Maker of Heaven and Earth

From an early period in church history, Christians have confessed belief in a God who created “out of nothing.” God doesn’t need pre-existent matter to work with like a human artisan does; rather, God both calls into existence the material substrate he intends to work with, and he fashions whatever he wishes from it. Genesis 1:1 is commonly adduced in support of this view. As traditionally rendered (“In the beginning, God created the heavens and the earth” [ESV]),  Genesis 1:1 is thought to teach an initial act of creation ex nihilo, which prefaces the divine activity of separating and filling narrated in the remainder of the chapter.

There are difficulties, however, with supporting creation ex nihilo from Genesis 1:1.The problem can be illustrated by the NRSV’s rendering of the opening verses of Genesis: “In the beginning when God created the heavens and the earth, the earth was a formless void and darkness covered the face of the deep…” (emphasis added).Taken in this way, Genesis 1:1 describes not an initial act of divine creativity, but the circumstances which pertained at the time when the narrative of Genesis 1 commences. The text presupposes—it is claimed—an already existent “chaos,” and is not directly interested in explaining how the unformed earth came into existence in the first place.

A proper translation of Genesis 1:1 is a problem I do not intend to tackle here. I point to the difficulty merely to acknowledge that there are some formidable headwinds to defending ex nihilo on the basis of Genesis 1. But if Genesis 1:1 doesn’t offer an unarguable proof-text for ex nihilo, how do we go about defending the doctrine? One option might be to appeal to texts such as Hebrews 11:3 or Romans 4:17—or, if it’s in your canon, to 2 Maccabees 7:18. But if we took that approach, we might still properly ask on what basis these later Jewish authors affirmed Yahweh’s mastery over (non-existent) matter. We rightly want something from the Old Testament itself—something that can support later Jewish and Christian belief.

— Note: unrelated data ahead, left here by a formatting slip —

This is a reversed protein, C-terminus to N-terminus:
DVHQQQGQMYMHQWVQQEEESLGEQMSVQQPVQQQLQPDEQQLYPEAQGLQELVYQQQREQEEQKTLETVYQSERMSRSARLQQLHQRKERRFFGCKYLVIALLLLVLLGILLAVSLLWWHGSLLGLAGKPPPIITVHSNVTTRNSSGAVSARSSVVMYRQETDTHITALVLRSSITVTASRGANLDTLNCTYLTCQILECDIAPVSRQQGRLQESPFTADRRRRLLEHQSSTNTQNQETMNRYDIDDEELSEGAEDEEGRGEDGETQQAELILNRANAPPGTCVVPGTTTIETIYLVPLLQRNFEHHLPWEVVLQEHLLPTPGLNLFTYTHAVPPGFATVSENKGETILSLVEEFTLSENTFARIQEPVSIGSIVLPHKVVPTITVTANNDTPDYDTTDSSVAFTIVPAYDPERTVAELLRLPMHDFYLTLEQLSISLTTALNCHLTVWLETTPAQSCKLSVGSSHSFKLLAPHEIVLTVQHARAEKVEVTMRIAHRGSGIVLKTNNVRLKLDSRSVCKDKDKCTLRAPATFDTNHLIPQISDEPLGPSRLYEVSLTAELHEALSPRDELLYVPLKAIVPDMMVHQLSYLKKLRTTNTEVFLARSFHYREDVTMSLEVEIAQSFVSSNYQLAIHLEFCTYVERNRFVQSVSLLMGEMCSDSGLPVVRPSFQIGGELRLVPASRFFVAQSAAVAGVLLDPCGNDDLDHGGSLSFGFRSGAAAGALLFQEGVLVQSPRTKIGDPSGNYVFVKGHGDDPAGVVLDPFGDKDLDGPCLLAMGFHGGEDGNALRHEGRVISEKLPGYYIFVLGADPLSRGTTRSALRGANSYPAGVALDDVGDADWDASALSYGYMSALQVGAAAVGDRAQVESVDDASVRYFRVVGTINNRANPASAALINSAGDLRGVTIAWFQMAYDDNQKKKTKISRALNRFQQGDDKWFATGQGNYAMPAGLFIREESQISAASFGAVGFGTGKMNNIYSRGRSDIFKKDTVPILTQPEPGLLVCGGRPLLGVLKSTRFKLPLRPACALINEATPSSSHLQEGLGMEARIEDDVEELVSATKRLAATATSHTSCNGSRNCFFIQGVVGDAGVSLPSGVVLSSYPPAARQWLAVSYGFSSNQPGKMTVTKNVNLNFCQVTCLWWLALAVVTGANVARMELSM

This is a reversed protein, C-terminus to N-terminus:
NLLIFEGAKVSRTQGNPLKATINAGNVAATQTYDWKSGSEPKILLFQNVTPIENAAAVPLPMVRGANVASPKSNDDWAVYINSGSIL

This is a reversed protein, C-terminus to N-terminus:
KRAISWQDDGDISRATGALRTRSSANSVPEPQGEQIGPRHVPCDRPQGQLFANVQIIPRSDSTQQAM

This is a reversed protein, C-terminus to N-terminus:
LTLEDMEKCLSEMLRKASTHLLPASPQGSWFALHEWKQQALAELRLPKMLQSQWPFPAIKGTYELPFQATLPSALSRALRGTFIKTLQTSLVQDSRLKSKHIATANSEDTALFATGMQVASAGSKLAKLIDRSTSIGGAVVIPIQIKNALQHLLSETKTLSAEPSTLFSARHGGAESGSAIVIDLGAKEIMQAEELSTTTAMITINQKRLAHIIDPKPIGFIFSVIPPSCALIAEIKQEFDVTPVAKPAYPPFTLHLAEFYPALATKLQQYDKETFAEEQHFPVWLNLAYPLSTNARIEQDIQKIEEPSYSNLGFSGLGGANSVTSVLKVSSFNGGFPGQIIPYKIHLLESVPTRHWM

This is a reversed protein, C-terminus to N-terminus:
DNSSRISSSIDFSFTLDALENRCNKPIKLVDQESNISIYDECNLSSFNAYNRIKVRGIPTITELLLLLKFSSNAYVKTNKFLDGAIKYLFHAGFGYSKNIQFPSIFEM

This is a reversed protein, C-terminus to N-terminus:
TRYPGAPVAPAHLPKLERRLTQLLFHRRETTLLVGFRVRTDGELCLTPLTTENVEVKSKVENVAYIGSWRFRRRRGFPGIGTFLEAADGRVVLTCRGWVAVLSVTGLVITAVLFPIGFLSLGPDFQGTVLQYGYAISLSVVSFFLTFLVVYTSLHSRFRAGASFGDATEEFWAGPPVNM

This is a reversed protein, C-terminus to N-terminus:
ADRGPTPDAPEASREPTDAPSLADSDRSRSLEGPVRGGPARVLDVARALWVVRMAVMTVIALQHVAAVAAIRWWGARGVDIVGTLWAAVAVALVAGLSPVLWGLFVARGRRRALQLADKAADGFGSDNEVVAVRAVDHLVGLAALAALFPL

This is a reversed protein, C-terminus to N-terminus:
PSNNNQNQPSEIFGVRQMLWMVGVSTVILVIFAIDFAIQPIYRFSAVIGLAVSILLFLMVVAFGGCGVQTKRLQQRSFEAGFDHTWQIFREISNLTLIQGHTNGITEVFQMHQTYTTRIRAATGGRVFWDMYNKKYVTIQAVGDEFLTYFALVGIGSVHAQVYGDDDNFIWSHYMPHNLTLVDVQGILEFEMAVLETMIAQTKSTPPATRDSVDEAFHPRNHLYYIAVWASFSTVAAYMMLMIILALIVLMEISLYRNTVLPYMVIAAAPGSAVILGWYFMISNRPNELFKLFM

It may be helpful at this point to recollect some history.

A reading both of Jewish texts from the Second Temple period and of early Christian texts reveals that there were Jewish and Christian writers who knew Genesis 1:1, but who didn’t think that it entailed creation ex nihilo. Even so, the biblical account was quite capable of challenging the categories in which philosophically-minded Greeks and Romans conceived the cosmos. Take for example the second century physician-philosopher Galen.  Robert Wilken has offered the following explanation—worth quoting at length—of the physician’s disdain for the Mosaic account of creation: